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jPaulB

Why use multiple css sheets?

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Hi Everybody,

 

I wonder if someone can help me sort out this question.

 

Some of the more impressive web sites will refer to several css sheets on single documents... like this:

 

<head><link rel="stylesheet" type="text/css" href="fonts.css"/><link rel="stylesheet" type="text/css" href="main.css"/><link rel="stylesheet" type="text/css" href="text.css"/></head>

 

Why? How is this strategy better than packing everything into a single css file?

 

Many thanks, there must be an advantage to that... but it evades me.

 

Paul

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only 'good' reason I can think of is modularity. if they are running a site where they want different styles on a per-page basis. so the index page may be using main.css, but the login page may instead use a login.css. but both pages may need the "fonts" and "text" css. thats the only good reason I can think of.

 

many times however big websites most likely use multiple css not for modularity but due to the evolution of the site. multiple developers may have come in at different times in the lifetime of the website and then applied their own styling. now the proper developer may just merge his styling in with the old css, but sometimes a previous developer might not have properly documented their own changes, making it harder for the newcomer to know where to begin or what to change, so the easy way is to simply overwrite. But this is just development in general, css doesn't have that hard of a pitfall since it is relatively easy to reverse engineer.

 

so really the common reason for multiple css usually isn't for modularity, but lack of necessity to clean up. after the first load of the page, the css gets saved in the browser's cache so the real loss in bandwidth is minimal, even though there still is a loss.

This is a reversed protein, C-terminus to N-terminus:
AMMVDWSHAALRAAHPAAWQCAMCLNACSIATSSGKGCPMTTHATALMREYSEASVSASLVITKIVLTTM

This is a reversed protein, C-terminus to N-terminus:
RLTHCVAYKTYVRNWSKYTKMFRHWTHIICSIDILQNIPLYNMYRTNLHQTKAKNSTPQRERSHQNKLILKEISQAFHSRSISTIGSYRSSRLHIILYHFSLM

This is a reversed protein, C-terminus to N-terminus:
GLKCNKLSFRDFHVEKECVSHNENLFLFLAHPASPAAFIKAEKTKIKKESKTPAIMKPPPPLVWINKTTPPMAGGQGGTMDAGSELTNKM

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1. Additional edits made by alternate or different developer other than the original

2. New scripts/plugins added such as slideshows, scrollers, popups, etc that has it's own css.

3. Added css for specific pages but had no clue how to set them to render only the specified css for each specific page using php or asp.

 

Having 2-3 css is really no big deal but I have seen sites that have14-20 css files and I really think that's an overkill and it requires the server to make 14-20 http request verses 2-3 which would make a small difference in download speed.

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I agree with newseed. I will usually use about 2-3 style sheets in my own sites. Usually they will be something like global.css, detailPage.css, and some other style sheet I've gotten from a plugin. I do it so my global style sheet is lighter and easier to read. The secondary style sheet is usually one that applies to a layout preserved for certain types of pages.

 

However, I work for a huge corporation as a designer and front-end developer and it is twice as easy for me to request an "exception" style sheet be uploaded for a project I'm working on than it is for me to request modifications to an existing style sheet. This results in an abundance of style sheets like you've probably seen.

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